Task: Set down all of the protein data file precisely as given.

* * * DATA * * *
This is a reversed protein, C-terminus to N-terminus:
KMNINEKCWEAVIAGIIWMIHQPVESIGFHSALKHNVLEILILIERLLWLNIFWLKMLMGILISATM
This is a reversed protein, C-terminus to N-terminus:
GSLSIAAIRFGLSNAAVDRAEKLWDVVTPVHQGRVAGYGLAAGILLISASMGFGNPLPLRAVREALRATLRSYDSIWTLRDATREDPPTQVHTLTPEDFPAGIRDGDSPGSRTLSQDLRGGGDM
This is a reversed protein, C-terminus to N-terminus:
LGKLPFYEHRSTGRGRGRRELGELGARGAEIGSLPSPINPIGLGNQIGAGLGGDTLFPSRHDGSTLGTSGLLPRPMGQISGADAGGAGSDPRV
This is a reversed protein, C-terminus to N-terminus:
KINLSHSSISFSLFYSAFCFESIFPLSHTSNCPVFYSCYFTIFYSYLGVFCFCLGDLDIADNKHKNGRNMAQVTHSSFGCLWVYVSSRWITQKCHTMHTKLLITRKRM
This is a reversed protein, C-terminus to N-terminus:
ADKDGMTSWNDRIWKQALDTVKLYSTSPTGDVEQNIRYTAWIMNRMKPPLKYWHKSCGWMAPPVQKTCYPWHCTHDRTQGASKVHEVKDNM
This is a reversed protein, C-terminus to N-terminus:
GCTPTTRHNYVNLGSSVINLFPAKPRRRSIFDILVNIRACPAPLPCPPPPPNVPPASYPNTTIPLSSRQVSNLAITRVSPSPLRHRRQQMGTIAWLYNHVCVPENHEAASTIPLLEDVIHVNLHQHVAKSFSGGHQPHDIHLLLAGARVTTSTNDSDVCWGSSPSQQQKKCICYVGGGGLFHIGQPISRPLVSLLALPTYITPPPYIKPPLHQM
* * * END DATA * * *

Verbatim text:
This is a reversed protein, C-terminus to N-terminus:
KMNINEKCWEAVIAGIIWMIHQPVESIGFHSALKHNVLEILILIERLLWLNIFWLKMLMGILISATM
This is a reversed protein, C-terminus to N-terminus:
GSLSIAAIRFGLSNAAVDRAEKLWDVVTPVHQGRVAGYGLAAGILLISASMGFGNPLPLRAVREALRATLRSYDSIWTLRDATREDPPTQVHTLTPEDFPAGIRDGDSPGSRTLSQDLRGGGDM
This is a reversed protein, C-terminus to N-terminus:
LGKLPFYEHRSTGRGRGRRELGELGARGAEIGSLPSPINPIGLGNQIGAGLGGDTLFPSRHDGSTLGTSGLLPRPMGQISGADAGGAGSDPRV
This is a reversed protein, C-terminus to N-terminus:
KINLSHSSISFSLFYSAFCFESIFPLSHTSNCPVFYSCYFTIFYSYLGVFCFCLGDLDIADNKHKNGRNMAQVTHSSFGCLWVYVSSRWITQKCHTMHTKLLITRKRM
This is a reversed protein, C-terminus to N-terminus:
ADKDGMTSWNDRIWKQALDTVKLYSTSPTGDVEQNIRYTAWIMNRMKPPLKYWHKSCGWMAPPVQKTCYPWHCTHDRTQGASKVHEVKDNM
This is a reversed protein, C-terminus to N-terminus:
GCTPTTRHNYVNLGSSVINLFPAKPRRRSIFDILVNIRACPAPLPCPPPPPNVPPASYPNTTIPLSSRQVSNLAITRVSPSPLRHRRQQMGTIAWLYNHVCVPENHEAASTIPLLEDVIHVNLHQHVAKSFSGGHQPHDIHLLLAGARVTTSTNDSDVCWGSSPSQQQKKCICYVGGGGLFHIGQPISRPLVSLLALPTYITPPPYIKPPLHQM